Laura Willis – associate solicitor in our Private Client team – discusses the Residence Nil Rate Band

What is the Residence Nil Rate Band?

You may have seen in the news that a new Inheritance Tax threshold was introduced on 6th April 2017.  It is referred to as the Residence Nil Rate Band (RNRB) and it is an additional allowance and it may help to mitigate IHT that would otherwise be payable in your Estate at the time of your death.  It is essential that you review your Wills now to ensure that they are up to date and will benefit from the RNRB.

The RNRB is applied to qualifying property in your Estate first and then the nil rate band (currently £325,000) is applied to the rest of your Estate.  If the property is worth less than the RNRB then it cannot be applied to other assets in your Estate.

Will my estate benefit from the residence nil rate band?

The RNRB will apply in Estates where the death occurs after 6th April 2017.  If a person dies after 6th April 2017 then they may be able to claim unused RNRB from a predeceased spouse or civil partner, even if the spouse or civil partner died before 6th April 2017. In order to qualify, you must own all or part of a property that you have lived in at some time and you must leave all or part of the property to your direct descendants.

For Estates worth more than £2million, the RNRB is reduced at a rate of £1 for every £2 over £2million, which means that it will not apply for Estates worth more than £2.2million.  If this applies to you then you should seek advice about general estate planning to discuss ways in which you might be able to deal with assets in your Estate so as to qualify for the relief.

Who are direct descendants?

Direct descendants include children, grandchildren, stepchildren of the deceased, adopted children of the deceased, foster children of the deceased and children of whom the deceased was a guardian or special guardian.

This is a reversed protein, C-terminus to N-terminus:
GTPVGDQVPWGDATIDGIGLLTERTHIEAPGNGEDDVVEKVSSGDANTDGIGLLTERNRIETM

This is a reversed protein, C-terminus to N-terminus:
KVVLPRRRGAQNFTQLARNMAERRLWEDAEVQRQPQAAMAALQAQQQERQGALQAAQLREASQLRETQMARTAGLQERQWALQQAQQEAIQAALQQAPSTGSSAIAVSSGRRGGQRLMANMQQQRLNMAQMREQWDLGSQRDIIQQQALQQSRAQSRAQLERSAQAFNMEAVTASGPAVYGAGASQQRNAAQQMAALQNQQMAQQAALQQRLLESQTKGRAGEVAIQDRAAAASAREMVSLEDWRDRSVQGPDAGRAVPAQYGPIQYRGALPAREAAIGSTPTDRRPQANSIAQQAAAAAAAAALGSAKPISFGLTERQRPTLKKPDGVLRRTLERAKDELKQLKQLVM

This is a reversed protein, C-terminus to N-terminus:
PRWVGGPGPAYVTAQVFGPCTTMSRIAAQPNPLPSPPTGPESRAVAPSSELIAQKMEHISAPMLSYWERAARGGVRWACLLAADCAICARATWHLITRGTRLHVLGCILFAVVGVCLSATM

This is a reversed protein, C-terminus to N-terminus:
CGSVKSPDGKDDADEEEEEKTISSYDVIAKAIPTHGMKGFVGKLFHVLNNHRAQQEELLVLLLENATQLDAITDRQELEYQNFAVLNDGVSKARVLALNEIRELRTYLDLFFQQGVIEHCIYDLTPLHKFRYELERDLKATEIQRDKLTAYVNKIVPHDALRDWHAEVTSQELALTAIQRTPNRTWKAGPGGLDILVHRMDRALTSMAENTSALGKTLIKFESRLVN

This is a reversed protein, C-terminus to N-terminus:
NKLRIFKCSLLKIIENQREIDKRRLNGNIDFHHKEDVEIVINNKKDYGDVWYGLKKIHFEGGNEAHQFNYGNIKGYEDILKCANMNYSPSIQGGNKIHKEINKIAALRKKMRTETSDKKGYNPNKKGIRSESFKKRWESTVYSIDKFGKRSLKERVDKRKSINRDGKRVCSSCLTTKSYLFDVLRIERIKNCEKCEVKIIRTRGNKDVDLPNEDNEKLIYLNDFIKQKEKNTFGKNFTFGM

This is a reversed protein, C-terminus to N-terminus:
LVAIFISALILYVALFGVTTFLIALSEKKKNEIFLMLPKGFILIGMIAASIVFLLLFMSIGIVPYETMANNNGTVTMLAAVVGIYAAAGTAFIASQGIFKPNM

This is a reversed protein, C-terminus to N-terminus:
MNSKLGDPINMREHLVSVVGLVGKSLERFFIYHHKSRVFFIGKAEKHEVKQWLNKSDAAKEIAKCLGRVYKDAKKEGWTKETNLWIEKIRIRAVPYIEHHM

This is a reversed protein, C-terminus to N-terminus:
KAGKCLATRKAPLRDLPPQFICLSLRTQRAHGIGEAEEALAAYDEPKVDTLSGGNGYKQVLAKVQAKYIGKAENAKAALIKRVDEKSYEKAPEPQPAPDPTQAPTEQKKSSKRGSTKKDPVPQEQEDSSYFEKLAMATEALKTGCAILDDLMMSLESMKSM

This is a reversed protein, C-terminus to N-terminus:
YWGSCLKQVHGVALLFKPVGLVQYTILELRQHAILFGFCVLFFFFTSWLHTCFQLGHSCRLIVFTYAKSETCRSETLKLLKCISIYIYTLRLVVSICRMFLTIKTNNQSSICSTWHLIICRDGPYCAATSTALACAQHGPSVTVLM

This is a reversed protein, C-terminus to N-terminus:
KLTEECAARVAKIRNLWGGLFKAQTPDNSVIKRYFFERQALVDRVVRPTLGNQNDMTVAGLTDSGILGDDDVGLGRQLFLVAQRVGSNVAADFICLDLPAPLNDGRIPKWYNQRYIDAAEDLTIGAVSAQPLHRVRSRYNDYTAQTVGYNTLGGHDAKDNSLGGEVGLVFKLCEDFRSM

How much is the RNRB?

The RNRB will start at £100,000 for 2017/18. It will rise to £125,000 for 2018/19, £150,000 for 2019/20 and £175,000 for 2020/21.  These figures apply to an individual.  Any unused part of the threshold is transferable between spouses or civil partners and so a couple may benefit from a double allowance.


What if I sell my home or downsize?

The RNRB will still be available if you have downsized or even if you no longer own a property provided that you sold your home on or after 8th July 2015 and at least part of your Estate is inherited by a direct descendant.  The provisions in the law relating to downsizing are complicated, but it is essentially the amount of RNRB that has been lost as a result of selling your former home.


What if I have more than one home?

The RNRB can only apply to one property and it cannot be split across a number of different properties in your Estate.  It can only apply to a property that you have previously resided in.  Your executors would need to choose which one of the properties will benefit from the RNRB.  Foreign properties can qualify for RNRB provided that you have resided it in at some time and provided that you are domiciled in the UK for tax purposes.

What should I do now?

We strongly recommend that you review your Will or make a Will if you don’t have one.  The conditions for claiming the RNRB are complicated and you should seek expert advice to ensure that your family can benefit from the additional threshold.

If you would like your estate to benefit from the residence nil rate band, please contact Laura Willis at our Manchester office on 0161 832 3304, or Lewis Thompson at our Glossop office on 01457 860606.

Share this article

This entry was posted in , . Bookmark the permalink.